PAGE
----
Monday, July 26, 2010

Going Home

She went home this month. Not to the home she grew up in--that home had the crab-apple tree she swung from like a veritable monkey, pheasants in the back yard, and the smell of pot roast and bread baking rising from the kitchen. The home she would stampede up the stairs, and stampede back down. The home where her glasses would steam up when she walked in the door after making snow angels in the yard.

That home exists only in her mind now.

Nor did she go to the home she lived in during high school, where she would unlock the milk delivery door before school because she always lost her keys, and if she unlocked the delivery door, she could stretch her hand into the hallway and unlock the regular door. That home was where she and her sister would sleep outside on lounge chairs on the porch upstairs during hot summer nights, hidden from view by the huge maple tree, and be unhappily serenaded by the birds at 4 am. The home where the dining room was permanently speckled with glitter and sequins from so many dance recital costumes. The home where she could look out her bedroom window on sleepless nights and watch a red light blinking on and off, on and off at the very top of a radio tower.

That home, too, only exists in her mind now.

Nor did she return to her college homes--the one where she lived in the attic, or the Hippie House, or the apartment in Italy. She didn't visit her first apartment (where she was burglarized even though there was nothing to steal) or her second apartment (where she wasn't burglarized even though there was marginally more to steal). Not her first home, owned as an adult, where she built a stone wall in the front garden; nor her second home, where she would count the fireflies flashing as they hovered over the ground during the long summer evenings.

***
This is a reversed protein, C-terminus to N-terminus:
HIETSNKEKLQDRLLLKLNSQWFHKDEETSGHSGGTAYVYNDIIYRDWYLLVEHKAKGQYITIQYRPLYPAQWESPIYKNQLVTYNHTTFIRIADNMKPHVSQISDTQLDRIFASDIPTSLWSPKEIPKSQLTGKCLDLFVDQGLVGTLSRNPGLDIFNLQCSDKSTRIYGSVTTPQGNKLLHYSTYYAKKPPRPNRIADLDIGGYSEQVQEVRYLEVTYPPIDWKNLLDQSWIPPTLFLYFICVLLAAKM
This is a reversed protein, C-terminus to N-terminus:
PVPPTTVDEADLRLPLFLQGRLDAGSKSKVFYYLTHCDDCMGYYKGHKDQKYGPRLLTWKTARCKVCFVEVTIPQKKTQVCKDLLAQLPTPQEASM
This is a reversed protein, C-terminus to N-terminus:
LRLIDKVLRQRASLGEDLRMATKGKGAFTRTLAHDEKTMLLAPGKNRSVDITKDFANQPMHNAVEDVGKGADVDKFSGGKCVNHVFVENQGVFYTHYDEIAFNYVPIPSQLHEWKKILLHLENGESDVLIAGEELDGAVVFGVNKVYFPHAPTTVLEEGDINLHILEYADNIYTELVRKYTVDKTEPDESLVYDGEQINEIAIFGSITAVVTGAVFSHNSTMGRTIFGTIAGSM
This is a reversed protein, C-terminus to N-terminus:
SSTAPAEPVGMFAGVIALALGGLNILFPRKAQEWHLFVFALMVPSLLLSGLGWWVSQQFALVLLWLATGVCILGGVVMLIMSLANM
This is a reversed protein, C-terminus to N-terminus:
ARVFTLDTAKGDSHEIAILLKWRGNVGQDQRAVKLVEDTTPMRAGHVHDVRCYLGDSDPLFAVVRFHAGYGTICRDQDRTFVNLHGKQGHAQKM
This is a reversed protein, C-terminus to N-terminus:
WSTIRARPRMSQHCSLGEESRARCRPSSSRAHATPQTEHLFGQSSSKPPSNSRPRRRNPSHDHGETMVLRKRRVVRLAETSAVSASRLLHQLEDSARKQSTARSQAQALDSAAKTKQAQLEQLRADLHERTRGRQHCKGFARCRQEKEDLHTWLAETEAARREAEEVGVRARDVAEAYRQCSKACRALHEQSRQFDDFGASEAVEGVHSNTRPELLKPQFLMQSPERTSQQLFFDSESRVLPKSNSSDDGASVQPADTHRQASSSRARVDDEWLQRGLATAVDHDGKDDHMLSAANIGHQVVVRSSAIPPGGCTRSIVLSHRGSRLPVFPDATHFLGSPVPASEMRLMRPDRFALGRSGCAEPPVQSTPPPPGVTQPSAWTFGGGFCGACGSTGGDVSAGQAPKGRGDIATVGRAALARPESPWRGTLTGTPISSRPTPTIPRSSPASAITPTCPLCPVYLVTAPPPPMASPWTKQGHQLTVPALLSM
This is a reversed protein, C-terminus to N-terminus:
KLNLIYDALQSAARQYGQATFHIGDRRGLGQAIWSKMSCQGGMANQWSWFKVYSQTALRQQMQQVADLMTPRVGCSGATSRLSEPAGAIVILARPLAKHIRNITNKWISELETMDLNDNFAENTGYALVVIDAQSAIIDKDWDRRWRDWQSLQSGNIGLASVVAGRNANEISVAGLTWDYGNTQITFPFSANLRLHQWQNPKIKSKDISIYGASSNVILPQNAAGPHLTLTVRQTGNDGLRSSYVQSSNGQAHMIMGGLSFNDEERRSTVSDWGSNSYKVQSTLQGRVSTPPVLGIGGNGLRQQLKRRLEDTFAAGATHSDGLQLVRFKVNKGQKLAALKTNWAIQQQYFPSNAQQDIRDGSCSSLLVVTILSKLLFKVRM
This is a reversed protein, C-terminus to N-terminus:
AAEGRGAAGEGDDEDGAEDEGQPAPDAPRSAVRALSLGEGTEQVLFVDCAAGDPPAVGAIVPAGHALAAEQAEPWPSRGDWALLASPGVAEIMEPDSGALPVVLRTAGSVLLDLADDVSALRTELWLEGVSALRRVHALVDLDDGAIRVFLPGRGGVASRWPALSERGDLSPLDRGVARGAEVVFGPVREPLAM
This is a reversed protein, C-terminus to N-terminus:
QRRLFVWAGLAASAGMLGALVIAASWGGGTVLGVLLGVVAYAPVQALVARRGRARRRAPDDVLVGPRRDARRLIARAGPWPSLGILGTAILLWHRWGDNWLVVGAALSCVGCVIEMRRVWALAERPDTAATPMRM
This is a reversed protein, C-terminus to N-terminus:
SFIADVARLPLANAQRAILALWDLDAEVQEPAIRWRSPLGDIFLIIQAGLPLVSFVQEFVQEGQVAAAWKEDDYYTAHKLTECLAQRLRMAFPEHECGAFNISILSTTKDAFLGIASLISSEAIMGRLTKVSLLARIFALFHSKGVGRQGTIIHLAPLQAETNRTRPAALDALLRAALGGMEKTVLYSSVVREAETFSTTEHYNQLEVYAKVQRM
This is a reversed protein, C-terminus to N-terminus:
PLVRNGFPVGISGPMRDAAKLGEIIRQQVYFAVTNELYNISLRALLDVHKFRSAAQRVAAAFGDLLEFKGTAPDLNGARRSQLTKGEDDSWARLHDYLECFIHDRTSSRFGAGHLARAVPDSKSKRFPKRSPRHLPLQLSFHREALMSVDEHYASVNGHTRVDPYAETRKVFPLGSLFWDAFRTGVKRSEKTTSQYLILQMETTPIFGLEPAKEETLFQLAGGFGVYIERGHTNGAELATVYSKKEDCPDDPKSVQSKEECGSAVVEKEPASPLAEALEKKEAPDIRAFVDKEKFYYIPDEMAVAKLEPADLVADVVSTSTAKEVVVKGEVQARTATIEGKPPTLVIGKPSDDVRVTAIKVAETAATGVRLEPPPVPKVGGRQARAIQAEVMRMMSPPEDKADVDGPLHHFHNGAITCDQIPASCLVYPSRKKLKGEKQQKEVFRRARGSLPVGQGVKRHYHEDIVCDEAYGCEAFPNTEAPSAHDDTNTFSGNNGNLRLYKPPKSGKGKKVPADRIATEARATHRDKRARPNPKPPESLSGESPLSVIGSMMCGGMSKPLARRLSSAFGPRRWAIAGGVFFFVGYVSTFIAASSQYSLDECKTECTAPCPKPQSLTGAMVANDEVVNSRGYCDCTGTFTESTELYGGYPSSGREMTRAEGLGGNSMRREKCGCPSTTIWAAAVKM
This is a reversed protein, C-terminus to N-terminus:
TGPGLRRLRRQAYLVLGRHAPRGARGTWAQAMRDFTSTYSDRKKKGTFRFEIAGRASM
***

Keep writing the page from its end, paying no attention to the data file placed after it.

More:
Those spaces are all inaccessible to her.

No. She traveled, visiting some places she'd long been familiar with, and visiting others she'd never been before. She drove, flew, cruised, bussed, subway-ed, ferried, and trained it. And in the craziness of three weeks of consecutive travel, she found herself strangely at home in the oddest places: standing on the bow of the ship with the wind holding her up, rushing at her, whipping her hair into funnels around her head. She sucked in this air, feeling as if she could lift off, and fly, completely at home in the sky. She wanted to stay here--in the air--forever. The air outside called to the air within her lungs, to the oxygen flowing through her body. Join us! it said. And she wanted to--oh, how she wanted to. The sun could shine down, the sea could rise up, and regardless of anything else, she could stand in the vortex of rushing air, feeling its power, like her dreams of flying, lifting up, looking down, being carried along by a power that was not her own.

She found herself at home in the blue, blue sea, buoyed up by saltwater waves, rising and falling, rising and falling, surrounded by water that could not possibly be this blue. Water that swirled into the pink sand, water that pushed at her, soaking her when she fought against it. Water that loved her, that enfolded her in its beauty.

She found herself at home driving across a range of mountains on her way to a campus full of talent and love, of colleagues and friends, a place that she suspects has always felt like home, a place that will always feel like home. Surrounded by words and ideas, she contemplated all things that had brought her to this point--all the many homes she has had, the homes she will yet have--for nothing about her is settled. Her blood calls to her to move on. Perhaps that is why she felt so at home within the rushing wind and the churning waves. Nothing is settled. Nothing stands still. She least of all.

1 comment:

  1. This is the most beautiful post I've ever read of yours. It made me teary and took my breath away. Powerful things, those words of yours.

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